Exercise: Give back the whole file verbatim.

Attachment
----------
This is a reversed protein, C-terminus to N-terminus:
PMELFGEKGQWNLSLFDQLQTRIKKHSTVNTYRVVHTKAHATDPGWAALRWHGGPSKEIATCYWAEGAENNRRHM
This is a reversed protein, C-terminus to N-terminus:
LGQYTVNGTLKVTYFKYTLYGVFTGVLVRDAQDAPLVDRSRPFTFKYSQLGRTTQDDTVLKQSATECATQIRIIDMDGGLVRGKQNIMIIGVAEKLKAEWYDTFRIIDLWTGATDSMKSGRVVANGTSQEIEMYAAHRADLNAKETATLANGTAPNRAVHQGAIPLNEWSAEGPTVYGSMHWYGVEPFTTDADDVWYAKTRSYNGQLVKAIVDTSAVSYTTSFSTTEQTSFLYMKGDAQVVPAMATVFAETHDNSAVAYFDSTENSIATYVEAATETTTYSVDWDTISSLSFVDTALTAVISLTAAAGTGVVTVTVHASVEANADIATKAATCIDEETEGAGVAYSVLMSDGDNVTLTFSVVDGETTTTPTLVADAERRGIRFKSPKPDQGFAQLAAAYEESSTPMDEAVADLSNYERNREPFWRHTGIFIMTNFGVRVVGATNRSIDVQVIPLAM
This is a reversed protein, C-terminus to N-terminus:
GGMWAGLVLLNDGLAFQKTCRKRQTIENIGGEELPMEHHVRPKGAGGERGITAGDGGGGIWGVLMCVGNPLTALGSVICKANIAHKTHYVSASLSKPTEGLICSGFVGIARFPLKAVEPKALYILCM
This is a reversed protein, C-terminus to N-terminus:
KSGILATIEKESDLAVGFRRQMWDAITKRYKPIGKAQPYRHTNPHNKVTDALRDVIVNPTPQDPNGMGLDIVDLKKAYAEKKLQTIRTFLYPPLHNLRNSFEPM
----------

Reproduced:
This is a reversed protein, C-terminus to N-terminus:
PMELFGEKGQWNLSLFDQLQTRIKKHSTVNTYRVVHTKAHATDPGWAALRWHGGPSKEIATCYWAEGAENNRRHM
This is a reversed protein, C-terminus to N-terminus:
LGQYTVNGTLKVTYFKYTLYGVFTGVLVRDAQDAPLVDRSRPFTFKYSQLGRTTQDDTVLKQSATECATQIRIIDMDGGLVRGKQNIMIIGVAEKLKAEWYDTFRIIDLWTGATDSMKSGRVVANGTSQEIEMYAAHRADLNAKETATLANGTAPNRAVHQGAIPLNEWSAEGPTVYGSMHWYGVEPFTTDADDVWYAKTRSYNGQLVKAIVDTSAVSYTTSFSTTEQTSFLYMKGDAQVVPAMATVFAETHDNSAVAYFDSTENSIATYVEAATETTTYSVDWDTISSLSFVDTALTAVISLTAAAGTGVVTVTVHASVEANADIATKAATCIDEETEGAGVAYSVLMSDGDNVTLTFSVVDGETTTTPTLVADAERRGIRFKSPKPDQGFAQLAAAYEESSTPMDEAVADLSNYERNREPFWRHTGIFIMTNFGVRVVGATNRSIDVQVIPLAM
This is a reversed protein, C-terminus to N-terminus:
GGMWAGLVLLNDGLAFQKTCRKRQTIENIGGEELPMEHHVRPKGAGGERGITAGDGGGGIWGVLMCVGNPLTALGSVICKANIAHKTHYVSASLSKPTEGLICSGFVGIARFPLKAVEPKALYILCM
This is a reversed protein, C-terminus to N-terminus:
KSGILATIEKESDLAVGFRRQMWDAITKRYKPIGKAQPYRHTNPHNKVTDALRDVIVNPTPQDPNGMGLDIVDLKKAYAEKKLQTIRTFLYPPLHNLRNSFEPM